If I’m not out riding, I like living vicariously and reading about the experiences of others on their adventures. Foster Kinn is a biker/author whose outlook and stories I enjoy. He does a great job at highlighting funny or unique interactions with people he meets while on the road. Check out his book, Freedom’s Rush: Tales from The Biker and The Beast, as well as his FB page for yourself to see what I mean. A particular observation he made a couple of years ago stuck with me, because it’s hilariously accurate:
“Saw about a dozen and a half bikers pull into a gas station. After watching them stop at the pumps, start up their bikes and ride to the front of the convenience store, stop, then fire up their bikes again and take off, I’ve come to the conclusion that the most time consuming activity bikers engage in is finding neutral.” -Kinn
I might not have understood how funny his comment is, if it didn’t turn out to be true when trying to get the Heritage into neutral. I think of it as this bike’s particular quirk. Once I’ve come to a complete stop with the bike still running, forget about finding neutral. It’s a waste of time unless I kill the engine first. That leaves me with a just a quick opportunity to shift into neutral as I’m coasting in, before I put my feet down.
I didn’t have this issue with my last bike, the Sportster. Neutral was always easy to find, but there were other little problems to deal with, lovingly or otherwise. The most annoying quirk developed on a soggy return from Myrtle Beach Bike Week. At the time, I still lived in Virginia and what should have been a somewhat quick seven hour blast up the interstate turned into a much longer ordeal. With no rain in the forecast, I’d headed back early in the morning along with a friend. As we approached the South Carolina/North Carolina border, what we thought was a short thunderstorm hit. We’d hoped to wait it out at a fast food place, but the weatherman’s notoriety at being wrong rang true once again, and it turned out this shower was in to linger for a while. The constant soaking on the ride up through the state of North Carolina wreaked havoc with my turn signals.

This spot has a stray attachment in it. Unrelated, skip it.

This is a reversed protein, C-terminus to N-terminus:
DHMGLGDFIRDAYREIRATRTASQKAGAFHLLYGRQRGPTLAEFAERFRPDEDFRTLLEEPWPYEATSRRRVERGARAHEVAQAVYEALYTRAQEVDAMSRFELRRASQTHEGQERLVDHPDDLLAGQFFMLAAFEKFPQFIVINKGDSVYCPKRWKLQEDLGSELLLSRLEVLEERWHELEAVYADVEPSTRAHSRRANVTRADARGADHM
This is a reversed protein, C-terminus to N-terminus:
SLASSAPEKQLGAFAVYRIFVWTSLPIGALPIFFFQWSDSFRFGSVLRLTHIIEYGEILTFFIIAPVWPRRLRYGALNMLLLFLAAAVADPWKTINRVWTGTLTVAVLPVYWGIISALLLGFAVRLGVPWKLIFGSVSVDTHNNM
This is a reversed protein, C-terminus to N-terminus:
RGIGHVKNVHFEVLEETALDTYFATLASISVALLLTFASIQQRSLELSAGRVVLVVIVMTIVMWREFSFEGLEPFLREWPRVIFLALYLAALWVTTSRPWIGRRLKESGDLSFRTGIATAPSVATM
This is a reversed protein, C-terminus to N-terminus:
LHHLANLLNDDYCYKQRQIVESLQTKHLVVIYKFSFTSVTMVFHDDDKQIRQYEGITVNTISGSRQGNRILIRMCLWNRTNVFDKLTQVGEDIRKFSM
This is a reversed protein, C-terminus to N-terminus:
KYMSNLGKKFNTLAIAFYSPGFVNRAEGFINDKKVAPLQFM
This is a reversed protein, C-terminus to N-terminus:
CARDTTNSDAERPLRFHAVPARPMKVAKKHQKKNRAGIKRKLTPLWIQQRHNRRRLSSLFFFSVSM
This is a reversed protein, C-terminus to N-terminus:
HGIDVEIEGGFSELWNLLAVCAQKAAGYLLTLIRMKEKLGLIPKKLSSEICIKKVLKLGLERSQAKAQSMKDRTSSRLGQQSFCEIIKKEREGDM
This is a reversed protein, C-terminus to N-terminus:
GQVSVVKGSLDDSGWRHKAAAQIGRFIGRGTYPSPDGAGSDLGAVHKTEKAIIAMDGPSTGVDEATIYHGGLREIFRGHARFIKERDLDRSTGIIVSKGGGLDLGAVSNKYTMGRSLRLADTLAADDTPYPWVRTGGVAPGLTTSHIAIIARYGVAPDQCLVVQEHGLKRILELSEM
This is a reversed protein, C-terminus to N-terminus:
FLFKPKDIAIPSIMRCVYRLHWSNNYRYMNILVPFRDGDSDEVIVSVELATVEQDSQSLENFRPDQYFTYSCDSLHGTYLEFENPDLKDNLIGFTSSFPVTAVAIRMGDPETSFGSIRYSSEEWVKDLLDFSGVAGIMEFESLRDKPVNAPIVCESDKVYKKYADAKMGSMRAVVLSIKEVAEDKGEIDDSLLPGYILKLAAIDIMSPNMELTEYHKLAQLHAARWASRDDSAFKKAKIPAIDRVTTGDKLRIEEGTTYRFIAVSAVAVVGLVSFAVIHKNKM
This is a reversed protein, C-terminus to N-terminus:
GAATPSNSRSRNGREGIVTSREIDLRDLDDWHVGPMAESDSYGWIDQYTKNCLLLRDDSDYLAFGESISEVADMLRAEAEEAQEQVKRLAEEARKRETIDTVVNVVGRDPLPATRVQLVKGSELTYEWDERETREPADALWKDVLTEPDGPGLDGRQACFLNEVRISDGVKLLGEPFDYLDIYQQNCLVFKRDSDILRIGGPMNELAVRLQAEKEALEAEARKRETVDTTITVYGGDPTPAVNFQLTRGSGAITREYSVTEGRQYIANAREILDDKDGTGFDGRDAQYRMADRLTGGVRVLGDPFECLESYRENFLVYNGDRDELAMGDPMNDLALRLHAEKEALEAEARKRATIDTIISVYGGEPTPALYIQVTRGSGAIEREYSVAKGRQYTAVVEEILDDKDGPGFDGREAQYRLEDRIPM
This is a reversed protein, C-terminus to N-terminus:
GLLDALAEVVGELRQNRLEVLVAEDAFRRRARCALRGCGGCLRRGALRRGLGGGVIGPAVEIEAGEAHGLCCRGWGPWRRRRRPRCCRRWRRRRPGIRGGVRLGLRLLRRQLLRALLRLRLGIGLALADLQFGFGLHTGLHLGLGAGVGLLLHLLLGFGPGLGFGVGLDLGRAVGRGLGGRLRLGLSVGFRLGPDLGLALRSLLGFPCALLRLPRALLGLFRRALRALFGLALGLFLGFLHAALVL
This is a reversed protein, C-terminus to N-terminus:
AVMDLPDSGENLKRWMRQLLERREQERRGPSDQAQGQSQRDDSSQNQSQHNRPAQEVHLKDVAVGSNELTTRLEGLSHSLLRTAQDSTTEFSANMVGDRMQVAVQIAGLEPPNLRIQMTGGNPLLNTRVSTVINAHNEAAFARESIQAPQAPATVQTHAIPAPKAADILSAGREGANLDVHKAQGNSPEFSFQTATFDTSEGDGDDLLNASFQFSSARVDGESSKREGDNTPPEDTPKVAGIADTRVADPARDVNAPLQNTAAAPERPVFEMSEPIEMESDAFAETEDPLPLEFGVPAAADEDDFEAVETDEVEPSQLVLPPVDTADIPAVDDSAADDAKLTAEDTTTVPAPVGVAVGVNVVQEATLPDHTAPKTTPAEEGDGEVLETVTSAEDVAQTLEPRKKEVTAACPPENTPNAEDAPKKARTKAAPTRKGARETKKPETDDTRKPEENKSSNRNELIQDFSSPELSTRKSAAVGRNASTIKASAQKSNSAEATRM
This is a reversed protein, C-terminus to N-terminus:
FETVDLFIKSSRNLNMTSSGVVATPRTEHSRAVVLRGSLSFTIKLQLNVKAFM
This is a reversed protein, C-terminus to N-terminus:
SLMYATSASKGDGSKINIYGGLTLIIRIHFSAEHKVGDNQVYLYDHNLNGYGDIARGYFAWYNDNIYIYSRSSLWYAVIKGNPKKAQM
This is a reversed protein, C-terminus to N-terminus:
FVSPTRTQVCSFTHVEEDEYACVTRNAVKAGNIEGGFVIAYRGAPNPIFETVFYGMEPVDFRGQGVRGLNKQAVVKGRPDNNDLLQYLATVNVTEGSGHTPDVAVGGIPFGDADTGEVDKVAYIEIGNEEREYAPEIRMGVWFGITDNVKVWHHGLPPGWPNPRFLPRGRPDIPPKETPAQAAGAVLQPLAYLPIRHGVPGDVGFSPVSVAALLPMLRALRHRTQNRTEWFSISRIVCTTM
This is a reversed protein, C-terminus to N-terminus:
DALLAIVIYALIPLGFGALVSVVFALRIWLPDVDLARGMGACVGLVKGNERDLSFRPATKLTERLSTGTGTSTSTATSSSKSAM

At some point, I realized my left turn signal was blinking and wouldn’t cut back off. When I hit the switch on the right side, they both stayed on. I figured letting them run as hazards would be less confusing to the drivers around us, and added a bonus visibility to traffic coming up from behind. So we continued north, our own little 2 bike, flashing yellow parade. Once home, a mechanic buddy went through the lighting system and fixed it. We thought so anyway. The next time I was caught in rain, the blinker came on again. And the next time I washed it, blinking! After a while, I didn’t even have to get the bike wet for the flashing to start again. If it rained, the left signal turned on and would continue for a few days. Another friend went through the wiring, and couldn’t find anything wrong. It was a quirk I came to deal with, and plan my state inspections around as I knew it would never pass if there had been recent rain!
I’ve come to think of these quirks as something that makes riding interesting, and even makes the bike more endearing to the rider. After all, don’t we encounter quirks with our friends, family, and significant others? As far as people go you’ll find loud ones, squirrely ones, those that are hard to kick into gear, and those who are full speed ahead all the time. I love them and am thankful they love me too, quirks and all!